When: 2007-08-15

Collection location: Appalachian Trail, Mount Rogers, Virginia, USA [Click for map]

Who: Debbie Viess (amanitarita)

No specimen available

Very beautiful Destroying Angel; I had never seen a pink one before.

[admin – Sat Aug 14 01:57:55 +0000 2010]: Changed location name from ‘Appalachian Trail, Mt. Rogers, VA,’ to ‘Appalachian Trail, Mount Rogers, Virginia, USA’


Proposed Names

29% (1)
Recognized by sight: Rod Tulloss and Bill Roody confirmed that bisporigera sometimes showed a pink center to cap.
57% (1)
Recognized by sight: as per Rod’s prior discussion here, I agree that the basal volva is more in line with elliptosperma, a species not widely recognized back when this observation was made and its ID discussed at a NAMA foray. Is pink staining a feature on several eastern Destroying Angels? Pink caps can also be found in the western ocreata, so maybe so.

Please login to propose your own names and vote on existing names.

= Observer’s choice
= Current consensus


Add Comment
a possible explanation for that odd volva…
By: Debbie Viess (amanitarita)
2009-07-21 07:13:06 PDT (-0700)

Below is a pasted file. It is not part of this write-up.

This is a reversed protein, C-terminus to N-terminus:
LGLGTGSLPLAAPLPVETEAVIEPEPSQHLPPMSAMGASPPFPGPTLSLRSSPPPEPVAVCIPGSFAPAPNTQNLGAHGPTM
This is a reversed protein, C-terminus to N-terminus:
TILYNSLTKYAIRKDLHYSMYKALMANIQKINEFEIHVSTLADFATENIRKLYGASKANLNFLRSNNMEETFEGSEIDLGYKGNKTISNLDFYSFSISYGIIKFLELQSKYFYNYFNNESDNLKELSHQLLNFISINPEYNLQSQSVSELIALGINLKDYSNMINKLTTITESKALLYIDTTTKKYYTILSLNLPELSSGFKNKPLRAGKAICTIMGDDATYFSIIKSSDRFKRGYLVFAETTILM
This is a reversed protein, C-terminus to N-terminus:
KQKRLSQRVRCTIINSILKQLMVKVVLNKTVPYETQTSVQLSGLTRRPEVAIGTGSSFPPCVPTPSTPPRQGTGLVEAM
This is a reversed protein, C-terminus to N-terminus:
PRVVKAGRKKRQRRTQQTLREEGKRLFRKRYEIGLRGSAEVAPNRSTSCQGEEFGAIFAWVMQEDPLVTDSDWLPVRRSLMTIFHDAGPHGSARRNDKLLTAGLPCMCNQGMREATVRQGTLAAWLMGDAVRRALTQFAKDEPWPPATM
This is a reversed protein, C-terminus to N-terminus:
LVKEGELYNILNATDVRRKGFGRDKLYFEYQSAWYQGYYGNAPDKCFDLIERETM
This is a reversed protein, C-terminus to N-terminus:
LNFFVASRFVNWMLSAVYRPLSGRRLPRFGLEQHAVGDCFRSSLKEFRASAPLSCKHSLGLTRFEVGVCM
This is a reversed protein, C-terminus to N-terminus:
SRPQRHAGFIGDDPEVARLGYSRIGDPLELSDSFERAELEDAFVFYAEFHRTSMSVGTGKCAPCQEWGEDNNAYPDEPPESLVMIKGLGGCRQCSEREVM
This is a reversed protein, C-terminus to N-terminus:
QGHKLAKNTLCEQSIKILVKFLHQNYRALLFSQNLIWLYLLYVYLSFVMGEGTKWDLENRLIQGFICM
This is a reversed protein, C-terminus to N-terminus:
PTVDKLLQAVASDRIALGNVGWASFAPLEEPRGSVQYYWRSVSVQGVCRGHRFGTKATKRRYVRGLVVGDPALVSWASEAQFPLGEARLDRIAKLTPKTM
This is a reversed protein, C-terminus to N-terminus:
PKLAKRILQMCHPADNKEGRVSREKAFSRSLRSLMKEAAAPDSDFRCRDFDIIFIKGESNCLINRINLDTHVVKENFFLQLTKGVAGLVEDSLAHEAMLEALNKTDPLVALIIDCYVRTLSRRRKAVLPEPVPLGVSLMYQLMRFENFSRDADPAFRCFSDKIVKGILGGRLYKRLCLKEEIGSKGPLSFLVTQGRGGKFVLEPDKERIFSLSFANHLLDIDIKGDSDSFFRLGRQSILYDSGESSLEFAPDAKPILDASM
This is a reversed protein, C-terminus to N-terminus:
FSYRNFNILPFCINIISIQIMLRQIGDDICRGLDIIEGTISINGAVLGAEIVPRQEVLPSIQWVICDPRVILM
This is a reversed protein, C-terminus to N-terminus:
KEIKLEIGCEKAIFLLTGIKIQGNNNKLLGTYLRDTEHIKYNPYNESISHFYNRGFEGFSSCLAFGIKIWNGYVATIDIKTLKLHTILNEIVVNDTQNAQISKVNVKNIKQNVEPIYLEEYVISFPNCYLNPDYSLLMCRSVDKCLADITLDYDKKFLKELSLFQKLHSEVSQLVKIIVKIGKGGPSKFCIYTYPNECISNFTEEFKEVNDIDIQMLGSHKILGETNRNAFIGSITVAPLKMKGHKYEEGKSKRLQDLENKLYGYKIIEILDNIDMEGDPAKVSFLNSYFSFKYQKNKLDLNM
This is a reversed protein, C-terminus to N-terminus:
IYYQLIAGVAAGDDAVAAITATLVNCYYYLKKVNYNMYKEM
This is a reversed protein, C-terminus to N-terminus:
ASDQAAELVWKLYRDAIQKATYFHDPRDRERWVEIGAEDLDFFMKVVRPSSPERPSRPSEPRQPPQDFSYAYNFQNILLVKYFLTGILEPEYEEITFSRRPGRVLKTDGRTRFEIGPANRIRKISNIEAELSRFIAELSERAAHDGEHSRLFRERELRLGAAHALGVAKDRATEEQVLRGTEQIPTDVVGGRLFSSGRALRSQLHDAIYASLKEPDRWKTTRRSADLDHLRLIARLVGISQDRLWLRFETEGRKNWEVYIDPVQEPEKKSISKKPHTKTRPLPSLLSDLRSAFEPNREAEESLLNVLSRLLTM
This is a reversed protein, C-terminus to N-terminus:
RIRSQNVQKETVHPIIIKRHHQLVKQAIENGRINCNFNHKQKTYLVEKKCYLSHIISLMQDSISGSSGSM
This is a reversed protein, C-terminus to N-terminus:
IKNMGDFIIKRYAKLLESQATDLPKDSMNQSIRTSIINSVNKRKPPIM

this mushroom was collected on the 15th but not illustrated until the 17th. I have observed collapsing or post-pick flaring volvas on other amanitas that I have collected and stored. I always illustrate what I see, so my drawing here does NOT show how the mushroom looked in the field, just what it looked like after a bit of aging. the pink color was apparent and striking in the field, however.

the various folks (including Bill Roody, who has seen pink bisporigeras) who looked at this amanita at the NAMA foray at Pipestem (where I also illustrated it) thought it to be a bisporigera. But I don’t know if anyone scoped it or even dried it, for that matter. Probably not, since it wasn’t collected as part of the “official” NAMA foray.

By: R. E. Tulloss (ret)
2009-04-26 09:22:52 PDT (-0700)

The flaring volval limb and the shoulder on a not exactly subglobose bulb raise questions that cannot be answered. If the spores could be investigated, they might show that the species was A. elliptosperma.